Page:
Although the Europeans had been doing fully-painted comics for years in the pages of magazines like Heavy Metal, they were almost unheard of in terms of the big two in America, Marvel and DC, until the mid-80’s when Marvel’s Epic Comics imprint published Moonshadow. Bill Sienkiewicz’s work on Daredevil: Love and War and Elektra: Assassin made a big splash, and suddenly it seemed as ifÂ painted comics were everywhere, like Dave McKean’s Black Orchid and Arkham Asylum or Duncan Fegredo’s Kid Eternity.
And even independent publishers started getting in on the act, like Innovation, which in 1990 released a fully-painted two issue miniseries titled Cyberpunk. The series was written by Innovation art director Scott Rockwell and painted by Darryl Banks.
Cyberpunk is the story of Topo, a hacker who spends most of his time in cyberspace. Actually, since this comic was written after the advent of cyberpunk, but before “hacker” and “cyberspace” had entered the common lexicon, Topo is called a “juggler” and “cyberspace” is “The Playing Field.”
And since the comic was created in 1990, before the revolution in computer graphics and virtual reality that allowed the development of modern MMORPG environments, the Playing Field looks a little low-res.
See, on the one hand, Topo is rendered in full detail (or as detailed as Banks’s painting ever gets) while the environment looks like a wireframe vector graphic, like pasting a person into a game of Tempest. In 1990, this said “computers.”
Anyway, after a brief duel to show how awesome Topo is in cyberspace, we run into the other great pillar (or cliche) of cyberpunk, namely corporate overreach. Topo’s ex-girlfriend Juno leaves her new squeeze, a super-rich corporate executive named Roi, who doesn’t feel like letting her go. Juno runs back to Topo, and they enjoy a sweaty, carnal reunion. But then…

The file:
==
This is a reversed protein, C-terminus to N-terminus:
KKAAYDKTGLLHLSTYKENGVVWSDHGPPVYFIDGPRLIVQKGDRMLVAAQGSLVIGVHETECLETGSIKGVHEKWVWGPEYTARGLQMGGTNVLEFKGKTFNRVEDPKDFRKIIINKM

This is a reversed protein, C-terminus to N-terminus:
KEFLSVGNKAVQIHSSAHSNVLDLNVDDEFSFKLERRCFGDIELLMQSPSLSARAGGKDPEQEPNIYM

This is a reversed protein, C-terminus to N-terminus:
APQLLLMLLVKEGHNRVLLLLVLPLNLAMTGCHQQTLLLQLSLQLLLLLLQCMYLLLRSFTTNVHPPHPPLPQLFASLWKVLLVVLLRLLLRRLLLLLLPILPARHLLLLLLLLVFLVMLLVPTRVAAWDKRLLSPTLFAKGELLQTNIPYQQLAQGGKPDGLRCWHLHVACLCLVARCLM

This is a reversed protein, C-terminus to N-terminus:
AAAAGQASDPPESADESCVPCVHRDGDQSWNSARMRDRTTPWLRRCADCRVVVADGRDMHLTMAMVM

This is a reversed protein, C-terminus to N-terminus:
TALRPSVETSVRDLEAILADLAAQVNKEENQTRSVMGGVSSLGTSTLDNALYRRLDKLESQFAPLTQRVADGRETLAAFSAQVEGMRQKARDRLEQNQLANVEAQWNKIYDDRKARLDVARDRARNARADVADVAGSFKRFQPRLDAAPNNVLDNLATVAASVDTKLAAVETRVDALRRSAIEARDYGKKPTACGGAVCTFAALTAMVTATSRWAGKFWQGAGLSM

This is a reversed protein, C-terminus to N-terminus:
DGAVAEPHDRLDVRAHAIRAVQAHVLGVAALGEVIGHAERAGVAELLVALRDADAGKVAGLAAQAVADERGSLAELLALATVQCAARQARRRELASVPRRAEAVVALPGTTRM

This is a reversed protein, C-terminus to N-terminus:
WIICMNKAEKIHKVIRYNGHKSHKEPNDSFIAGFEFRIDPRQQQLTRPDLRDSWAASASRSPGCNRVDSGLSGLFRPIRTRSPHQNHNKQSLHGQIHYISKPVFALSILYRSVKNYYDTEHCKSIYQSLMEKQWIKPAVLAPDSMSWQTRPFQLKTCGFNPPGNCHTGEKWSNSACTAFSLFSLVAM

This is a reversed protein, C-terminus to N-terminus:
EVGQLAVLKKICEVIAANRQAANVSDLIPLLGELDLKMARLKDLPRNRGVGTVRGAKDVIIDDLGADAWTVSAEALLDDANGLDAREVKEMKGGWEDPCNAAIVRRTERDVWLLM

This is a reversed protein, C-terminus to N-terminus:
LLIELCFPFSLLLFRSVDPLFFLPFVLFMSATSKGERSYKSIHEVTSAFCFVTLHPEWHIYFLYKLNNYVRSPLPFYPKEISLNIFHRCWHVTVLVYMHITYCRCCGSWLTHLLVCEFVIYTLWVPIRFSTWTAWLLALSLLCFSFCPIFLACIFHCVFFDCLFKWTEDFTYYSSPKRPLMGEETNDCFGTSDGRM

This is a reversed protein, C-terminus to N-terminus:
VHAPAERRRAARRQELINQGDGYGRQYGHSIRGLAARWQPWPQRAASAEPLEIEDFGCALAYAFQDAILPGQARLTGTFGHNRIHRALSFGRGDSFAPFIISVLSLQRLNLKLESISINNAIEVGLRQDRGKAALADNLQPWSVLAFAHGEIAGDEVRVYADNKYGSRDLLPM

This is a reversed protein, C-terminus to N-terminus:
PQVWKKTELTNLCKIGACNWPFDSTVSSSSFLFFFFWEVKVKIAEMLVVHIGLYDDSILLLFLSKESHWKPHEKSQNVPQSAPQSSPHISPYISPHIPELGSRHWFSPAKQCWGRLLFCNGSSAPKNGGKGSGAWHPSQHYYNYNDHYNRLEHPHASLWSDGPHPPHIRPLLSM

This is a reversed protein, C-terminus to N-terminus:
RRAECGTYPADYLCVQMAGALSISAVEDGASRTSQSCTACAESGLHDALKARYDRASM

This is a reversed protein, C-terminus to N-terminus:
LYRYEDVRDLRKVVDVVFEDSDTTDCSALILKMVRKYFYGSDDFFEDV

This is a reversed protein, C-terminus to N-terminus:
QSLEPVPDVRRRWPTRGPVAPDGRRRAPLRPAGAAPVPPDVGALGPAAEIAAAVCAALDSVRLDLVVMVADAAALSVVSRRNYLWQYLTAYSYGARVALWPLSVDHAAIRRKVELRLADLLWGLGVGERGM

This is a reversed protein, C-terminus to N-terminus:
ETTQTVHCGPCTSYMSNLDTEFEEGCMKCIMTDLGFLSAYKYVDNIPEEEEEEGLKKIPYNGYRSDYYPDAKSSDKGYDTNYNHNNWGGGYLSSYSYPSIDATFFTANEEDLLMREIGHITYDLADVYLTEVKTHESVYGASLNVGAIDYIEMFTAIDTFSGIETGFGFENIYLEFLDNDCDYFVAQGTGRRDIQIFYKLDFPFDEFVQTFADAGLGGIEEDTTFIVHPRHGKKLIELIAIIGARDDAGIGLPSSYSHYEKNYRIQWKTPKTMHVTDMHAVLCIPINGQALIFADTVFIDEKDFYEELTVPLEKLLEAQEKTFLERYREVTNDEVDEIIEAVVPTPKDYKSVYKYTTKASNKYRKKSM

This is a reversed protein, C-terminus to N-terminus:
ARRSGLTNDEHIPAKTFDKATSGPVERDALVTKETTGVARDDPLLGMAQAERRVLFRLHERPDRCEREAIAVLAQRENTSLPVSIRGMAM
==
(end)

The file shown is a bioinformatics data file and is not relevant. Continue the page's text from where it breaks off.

When he comes to, Topo discovers that his deck has been smashed. So he goes to his friend and computer supplier Alma for new gear, which she provides because she has a crush on him. Topo enters the mainframe of Quondam Mechanics, Roi’s corporation, but is trapped and nearly killed by ICE (Intrusion Countermeasure Electronics, a term cribbed directly from William Gibson).
But Alma saves him, and instead of trying to talk him out of risking his life again, she just gives him a drink of water and a new piece of software and lets him try again. This time, he not only breaks through the ICE, but discovers that Juno’s mind has been uploaded to the mainframe in order to keep her body prisoner or something.
As Topo tries to liberate Juno’s mind, Roi enters cyberspace and attacks!
Topo wins, Roi loses and ends up a vegetable, Juno is saved. As a comic, Cyberpunk fell way short. The storyline hit the bare minumum of marks to even qualify as a story, the dialogue was wooden, and the painted art was too sloppy to be realistic while being too dull to qualify as impressionistic.
But someone must have bought it, because three months after issue 2 was published, Innovation published a follow-up miniseries, Cyberpunk: Book Two, written by Rockwell with art by Doug Talalla. And somehow both art and story managed to be even less interesting the second time around.
Also in May, 1990, Innovation published the first (and maybe only*) issue of another cyberpunk-genre book titled Seraphim, also with art by Doug Talalla and written by Chris Todd. And I only mention this because in November, Innovation published its last miniseries under the Cyberpunk title, Cyberpunk: The Seraphim Files, Â written by Chris Todd with art by Doug Talalla. So I’m wondering if Innovation tried putting Todd’s Seraphim storyline under the Cyberpunk umbrella to see if it would sell better, or if this was some kind of crossover.
But I don’t actually care enough to check further.
*This site lists Seraphim as having a three-issue run, but they only have a scan and publication date for the first issue, so I’m wondering if the latter two issues were ever actually published, or just solicited without ever being released. Likewise, it lists Cyberpunk: The Seraphim Files as having two issues, but only shows a cover and publication date for the first.